Monday, March 24, 2014


by Erin Doane, Curator

It’s that time of year when I start thinking about my summer getaway.  This year I think I will spend some time on a lake in the Adirondacks.  Getting out of the big city of Elmira and back to nature is not a thought unique to me.  Around the turn of the 20th century, Elmirans went to Bohemia-on-the-Chemung for that type of experience.  Just a short trip up the river, Bohemia provided a perfect location to enjoy cool breezes, fishing and camping.  In the 1890s, small cottages began popping up along the river bank.

In 1895 members of the Pine Cliff Club, Elmira’s first outdoor organization, built their clubhouse in Bohemia-on-the-Chemung.  Pine Cliff was an exclusive club made up of members of Elmira’s most prestigious and influential families.  At the clubhouse, they enjoyed lobster roasts, clam bakes and venison dinners and swimming, fishing and boating parties.  The club was known for entertaining many notable guests from theatrical, military, political and business circles.
Sign from the Pine Cliff Club
Members of the Pine Cliff Club, 1902
Bohemia was a popular summer vacation spot but the idyllic location was not without danger.  In July of 1914, the first rattlesnake of the year was killed on an island just west of Bohemia-on-the-Chemung.  And there was always the danger of drowning on the river.  A June 13, 1898 Elmira Daily Gazette article reported that “Bohemia Was All Excitement Last Night” when one of two boats taking a spin on the river capsized and two men went into the water.  Drowning was averted, however, when the men realized that they were in only three feet of water.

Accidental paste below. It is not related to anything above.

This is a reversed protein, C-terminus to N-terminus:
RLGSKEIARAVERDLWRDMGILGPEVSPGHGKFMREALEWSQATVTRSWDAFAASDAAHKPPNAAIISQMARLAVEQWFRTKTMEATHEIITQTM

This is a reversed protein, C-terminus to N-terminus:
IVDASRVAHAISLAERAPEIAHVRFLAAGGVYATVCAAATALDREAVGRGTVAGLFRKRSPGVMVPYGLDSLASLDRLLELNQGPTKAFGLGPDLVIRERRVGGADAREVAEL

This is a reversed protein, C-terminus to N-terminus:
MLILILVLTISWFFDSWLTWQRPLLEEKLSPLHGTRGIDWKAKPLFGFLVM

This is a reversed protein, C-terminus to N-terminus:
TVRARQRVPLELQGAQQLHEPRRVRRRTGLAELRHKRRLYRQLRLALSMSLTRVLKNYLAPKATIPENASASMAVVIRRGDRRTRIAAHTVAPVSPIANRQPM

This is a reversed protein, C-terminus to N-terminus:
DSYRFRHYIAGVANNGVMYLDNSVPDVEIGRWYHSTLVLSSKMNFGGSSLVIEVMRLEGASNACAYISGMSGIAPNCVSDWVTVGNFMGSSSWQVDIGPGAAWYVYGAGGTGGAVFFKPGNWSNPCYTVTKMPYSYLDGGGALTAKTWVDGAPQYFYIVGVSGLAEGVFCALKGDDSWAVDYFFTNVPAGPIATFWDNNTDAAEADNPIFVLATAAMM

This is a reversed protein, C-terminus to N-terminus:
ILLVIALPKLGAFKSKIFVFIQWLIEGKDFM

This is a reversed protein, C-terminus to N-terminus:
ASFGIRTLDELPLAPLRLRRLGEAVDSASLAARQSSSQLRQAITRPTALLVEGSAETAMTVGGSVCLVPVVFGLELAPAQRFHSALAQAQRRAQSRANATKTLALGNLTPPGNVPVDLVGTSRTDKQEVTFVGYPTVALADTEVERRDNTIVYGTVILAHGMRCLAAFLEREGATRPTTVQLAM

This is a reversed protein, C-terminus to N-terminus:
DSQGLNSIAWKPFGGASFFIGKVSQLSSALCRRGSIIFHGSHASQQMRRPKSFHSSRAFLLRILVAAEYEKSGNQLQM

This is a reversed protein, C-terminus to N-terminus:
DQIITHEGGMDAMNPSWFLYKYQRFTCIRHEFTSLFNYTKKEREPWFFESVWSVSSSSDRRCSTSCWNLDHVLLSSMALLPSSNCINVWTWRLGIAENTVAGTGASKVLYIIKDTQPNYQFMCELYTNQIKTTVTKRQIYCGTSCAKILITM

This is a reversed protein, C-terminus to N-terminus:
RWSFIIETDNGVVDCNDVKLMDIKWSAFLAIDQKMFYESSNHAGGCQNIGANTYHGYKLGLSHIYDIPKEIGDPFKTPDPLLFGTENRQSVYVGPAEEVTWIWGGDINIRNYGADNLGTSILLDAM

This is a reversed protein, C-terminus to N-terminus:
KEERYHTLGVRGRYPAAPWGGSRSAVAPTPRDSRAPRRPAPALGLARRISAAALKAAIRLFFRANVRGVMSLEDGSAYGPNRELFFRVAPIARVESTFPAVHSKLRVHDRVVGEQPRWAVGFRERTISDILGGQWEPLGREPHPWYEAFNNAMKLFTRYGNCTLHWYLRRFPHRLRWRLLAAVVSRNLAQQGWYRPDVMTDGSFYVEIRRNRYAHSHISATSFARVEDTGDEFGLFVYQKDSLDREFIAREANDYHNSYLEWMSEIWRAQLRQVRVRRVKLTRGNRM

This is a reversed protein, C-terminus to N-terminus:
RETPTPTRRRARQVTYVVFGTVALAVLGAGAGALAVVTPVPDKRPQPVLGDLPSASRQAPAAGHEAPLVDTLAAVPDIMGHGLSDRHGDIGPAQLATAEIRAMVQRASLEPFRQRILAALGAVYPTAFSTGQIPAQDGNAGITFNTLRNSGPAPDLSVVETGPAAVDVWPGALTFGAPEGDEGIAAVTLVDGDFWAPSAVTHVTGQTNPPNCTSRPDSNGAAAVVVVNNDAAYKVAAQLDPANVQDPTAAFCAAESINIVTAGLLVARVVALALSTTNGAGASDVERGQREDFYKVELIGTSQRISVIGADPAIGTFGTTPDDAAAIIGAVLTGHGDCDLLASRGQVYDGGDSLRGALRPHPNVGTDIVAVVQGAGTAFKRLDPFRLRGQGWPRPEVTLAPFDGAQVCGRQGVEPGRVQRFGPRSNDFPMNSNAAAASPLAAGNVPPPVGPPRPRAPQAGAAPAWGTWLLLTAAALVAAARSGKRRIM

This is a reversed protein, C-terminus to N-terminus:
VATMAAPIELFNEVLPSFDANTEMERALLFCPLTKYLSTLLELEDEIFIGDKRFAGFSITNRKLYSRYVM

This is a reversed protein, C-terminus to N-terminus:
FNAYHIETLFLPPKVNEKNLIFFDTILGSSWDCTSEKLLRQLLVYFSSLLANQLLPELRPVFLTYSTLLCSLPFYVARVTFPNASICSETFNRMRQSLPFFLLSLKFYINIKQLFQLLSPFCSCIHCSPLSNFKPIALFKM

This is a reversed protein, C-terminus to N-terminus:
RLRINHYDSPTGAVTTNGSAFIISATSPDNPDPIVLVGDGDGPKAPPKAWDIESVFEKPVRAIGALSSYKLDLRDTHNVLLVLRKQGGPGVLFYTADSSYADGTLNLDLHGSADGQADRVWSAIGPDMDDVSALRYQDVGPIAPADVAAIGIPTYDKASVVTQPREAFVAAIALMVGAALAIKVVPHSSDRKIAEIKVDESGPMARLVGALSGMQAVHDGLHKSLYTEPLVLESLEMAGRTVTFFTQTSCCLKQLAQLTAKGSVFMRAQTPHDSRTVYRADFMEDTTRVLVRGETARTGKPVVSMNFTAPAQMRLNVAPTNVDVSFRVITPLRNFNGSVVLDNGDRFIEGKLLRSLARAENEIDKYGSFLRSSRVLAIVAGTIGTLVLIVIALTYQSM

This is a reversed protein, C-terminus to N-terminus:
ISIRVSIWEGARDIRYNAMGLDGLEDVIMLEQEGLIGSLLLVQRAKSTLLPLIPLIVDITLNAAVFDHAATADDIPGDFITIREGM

One of the men in the boat that did not capsize that day in 1898 was Claude Eldridge Toles, an occasional visitor to Bohemia.  Toles was an artist born in Elmira in 1875.  His earliest job was as a clerk at Harris’s dry goods store but he had a passion for drawing.  He was friends with Horseheads resident and cartoonist for Judge, Eugene “Zim” Zimmerman, who also served as a sort of mentor.  Zim is thought to have helped Toles get his job as a cartoonist at the Elmira Telegram.  Toles created article headers, illustrations for stories and political cartoons while there.  He also sold cartoons to the Philadelphia Press, the New York Herald, the New York Journal and the Texas Sandwich, a comic periodical.  Toles’ life was cut short in 1901 when he died at the age of 25.
Political drawing by C.E. Toles, 1892
I never knew when I started looking into Bohemia that I would “discover” another Elmira artist.  I found two wonderful sites online with information about his life and works that I just have to pass along:


  1. I was unaware of C.E. Toles. What an amazing story. I'd like to see him represented on the Ghost Walk that ELT puts on.
    Nice article about Bohemia-on-the-Chemung. This little gem always seems to get lost behind Eldridge Park and Rorick's Glen.